All randomized patients will be implanted with a market-released Medtronic CRT or CRT/ICD device.
  • Placebo Comparator: CRT OFF
    Cardiac Resynchronization Therapy (CRT) turned OFF in conjunction with optimal medical therapy
    Intervention: Device: Cardiac Resynchronization Therapy (CRT) Device or Implantable Cardioverter Defibrillator (ICD) with CRT
  • Active Comparator: CRT ON
    Cardiac Resynchronization Therapy (CRT) turned ON in conjunction with optimal medical therapy
    Intervention: Device: Cardiac Resynchronization Therapy (CRT) Device or Implantable Cardioverter Defibrillator (ICD) with CRT

*   Includes publications given by the data provider as well as publications identified by ClinicalTrials.gov Identifier (NCT Number) in Medline.
 
Completed
684
November 2011
October 2007   (final data collection date for primary outcome measure)

Inclusion Criteria:

  • Subjects with previously symptomatic heart failure but no current symptoms (New York Heart Association (NYHA) Class I, Stage C) or subjects with mild heart failure that only sometimes interferes with daily activities (NYHA Class II)
  • Subjects with a QRS of 120 ms or more (The QRS interval is a measurement of how the electrical signal involved in a heart beat travels/conducts through the ventricles. A wide QRS (120 ms or more) suggests that there is a conduction problem (or block) in the ventricles).
  • Subjects with a left ventricular ejection fraction less than or equal to 40%. (The left ventricular ejection fraction (LVEF) is a measurement of how well the left ventricle pumps blood out to the rest of the body. The higher the LVEF the more blood the ventricle is pumping.)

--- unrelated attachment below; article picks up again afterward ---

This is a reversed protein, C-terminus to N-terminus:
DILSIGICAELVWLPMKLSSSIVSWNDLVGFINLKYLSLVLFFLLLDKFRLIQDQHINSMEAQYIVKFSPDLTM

• Subjects with a left ventricular end diastolic dimension (LVEDD) greater than or equal to 55. (The left ventricular end diastolic dimension (LVEDD) is a measurement of heart size taken during an echocardiogram that is one indication of the health of the left ventricle.)

Exclusion Criteria:

  • Subjects who are pacemaker dependent (heart would not beat without the help of an implanted device to pace it).
  • Subjects with heart failure that severely limits daily activities (NYHA Class III) or subjects with severe heart failure with symptoms while resting (NYHA Class IV).
  • Subjects hospitalized due to heart failure within past 3 months.
Both
18 Years and older
No
Contact information is only displayed when the study is recruiting subjects
Austria,   United States,   United Kingdom,   Belgium,   Canada,   Czech Republic,   Denmark,   France,   Germany,   Hungary,   Ireland,   Italy,   Norway,   Spain,   Sweden
 
NCT00271154
233
Yes
Medtronic Cardiac Rhythm Disease Management
Medtronic Cardiac Rhythm Disease Management
Not Provided
Principal Investigator: Cecilia Linde, MD, PhD Department of Cardiology, Karolinska University Hospital, Stockholm, Sweden
Medtronic Cardiac Rhythm Disease Management
January 2012

ICMJE     Data element required by the International Committee of Medical Journal Editors and the World Health Organization ICTRP